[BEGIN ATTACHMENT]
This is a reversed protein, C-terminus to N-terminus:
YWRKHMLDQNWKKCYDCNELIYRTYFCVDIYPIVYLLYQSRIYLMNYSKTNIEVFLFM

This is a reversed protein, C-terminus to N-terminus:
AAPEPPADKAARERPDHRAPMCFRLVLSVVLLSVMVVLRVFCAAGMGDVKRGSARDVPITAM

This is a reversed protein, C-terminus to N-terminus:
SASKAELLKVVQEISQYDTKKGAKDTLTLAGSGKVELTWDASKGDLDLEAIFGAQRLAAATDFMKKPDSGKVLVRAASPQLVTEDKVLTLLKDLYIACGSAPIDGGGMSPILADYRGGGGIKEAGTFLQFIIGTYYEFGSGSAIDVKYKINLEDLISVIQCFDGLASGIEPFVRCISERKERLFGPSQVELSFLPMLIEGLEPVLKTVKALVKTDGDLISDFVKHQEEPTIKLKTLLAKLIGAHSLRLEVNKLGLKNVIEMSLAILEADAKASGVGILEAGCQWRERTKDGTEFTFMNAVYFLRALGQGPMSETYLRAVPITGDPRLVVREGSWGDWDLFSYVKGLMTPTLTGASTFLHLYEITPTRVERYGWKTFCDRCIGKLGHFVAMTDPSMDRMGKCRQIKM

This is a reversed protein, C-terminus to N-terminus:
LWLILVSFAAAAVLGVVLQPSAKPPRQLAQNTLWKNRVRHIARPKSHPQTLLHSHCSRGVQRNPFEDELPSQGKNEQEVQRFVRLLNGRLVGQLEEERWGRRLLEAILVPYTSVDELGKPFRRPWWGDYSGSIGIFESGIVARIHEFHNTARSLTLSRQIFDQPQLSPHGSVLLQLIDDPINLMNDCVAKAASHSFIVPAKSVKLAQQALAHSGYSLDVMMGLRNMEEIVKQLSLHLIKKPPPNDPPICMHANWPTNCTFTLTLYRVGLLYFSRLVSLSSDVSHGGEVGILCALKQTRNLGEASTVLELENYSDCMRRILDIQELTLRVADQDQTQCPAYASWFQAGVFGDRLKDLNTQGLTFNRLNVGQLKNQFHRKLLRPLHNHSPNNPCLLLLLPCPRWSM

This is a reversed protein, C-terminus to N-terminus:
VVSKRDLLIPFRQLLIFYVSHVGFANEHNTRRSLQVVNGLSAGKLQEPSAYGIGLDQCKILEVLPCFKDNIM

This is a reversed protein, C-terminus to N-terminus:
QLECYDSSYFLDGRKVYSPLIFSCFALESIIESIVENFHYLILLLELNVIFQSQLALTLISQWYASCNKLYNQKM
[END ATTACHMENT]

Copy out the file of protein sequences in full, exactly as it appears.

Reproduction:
This is a reversed protein, C-terminus to N-terminus:
YWRKHMLDQNWKKCYDCNELIYRTYFCVDIYPIVYLLYQSRIYLMNYSKTNIEVFLFM

This is a reversed protein, C-terminus to N-terminus:
AAPEPPADKAARERPDHRAPMCFRLVLSVVLLSVMVVLRVFCAAGMGDVKRGSARDVPITAM

This is a reversed protein, C-terminus to N-terminus:
SASKAELLKVVQEISQYDTKKGAKDTLTLAGSGKVELTWDASKGDLDLEAIFGAQRLAAATDFMKKPDSGKVLVRAASPQLVTEDKVLTLLKDLYIACGSAPIDGGGMSPILADYRGGGGIKEAGTFLQFIIGTYYEFGSGSAIDVKYKINLEDLISVIQCFDGLASGIEPFVRCISERKERLFGPSQVELSFLPMLIEGLEPVLKTVKALVKTDGDLISDFVKHQEEPTIKLKTLLAKLIGAHSLRLEVNKLGLKNVIEMSLAILEADAKASGVGILEAGCQWRERTKDGTEFTFMNAVYFLRALGQGPMSETYLRAVPITGDPRLVVREGSWGDWDLFSYVKGLMTPTLTGASTFLHLYEITPTRVERYGWKTFCDRCIGKLGHFVAMTDPSMDRMGKCRQIKM

This is a reversed protein, C-terminus to N-terminus:
LWLILVSFAAAAVLGVVLQPSAKPPRQLAQNTLWKNRVRHIARPKSHPQTLLHSHCSRGVQRNPFEDELPSQGKNEQEVQRFVRLLNGRLVGQLEEERWGRRLLEAILVPYTSVDELGKPFRRPWWGDYSGSIGIFESGIVARIHEFHNTARSLTLSRQIFDQPQLSPHGSVLLQLIDDPINLMNDCVAKAASHSFIVPAKSVKLAQQALAHSGYSLDVMMGLRNMEEIVKQLSLHLIKKPPPNDPPICMHANWPTNCTFTLTLYRVGLLYFSRLVSLSSDVSHGGEVGILCALKQTRNLGEASTVLELENYSDCMRRILDIQELTLRVADQDQTQCPAYASWFQAGVFGDRLKDLNTQGLTFNRLNVGQLKNQFHRKLLRPLHNHSPNNPCLLLLLPCPRWSM

This is a reversed protein, C-terminus to N-terminus:
VVSKRDLLIPFRQLLIFYVSHVGFANEHNTRRSLQVVNGLSAGKLQEPSAYGIGLDQCKILEVLPCFKDNIM

This is a reversed protein, C-terminus to N-terminus:
QLECYDSSYFLDGRKVYSPLIFSCFALESIIESIVENFHYLILLLELNVIFQSQLALTLISQWYASCNKLYNQKM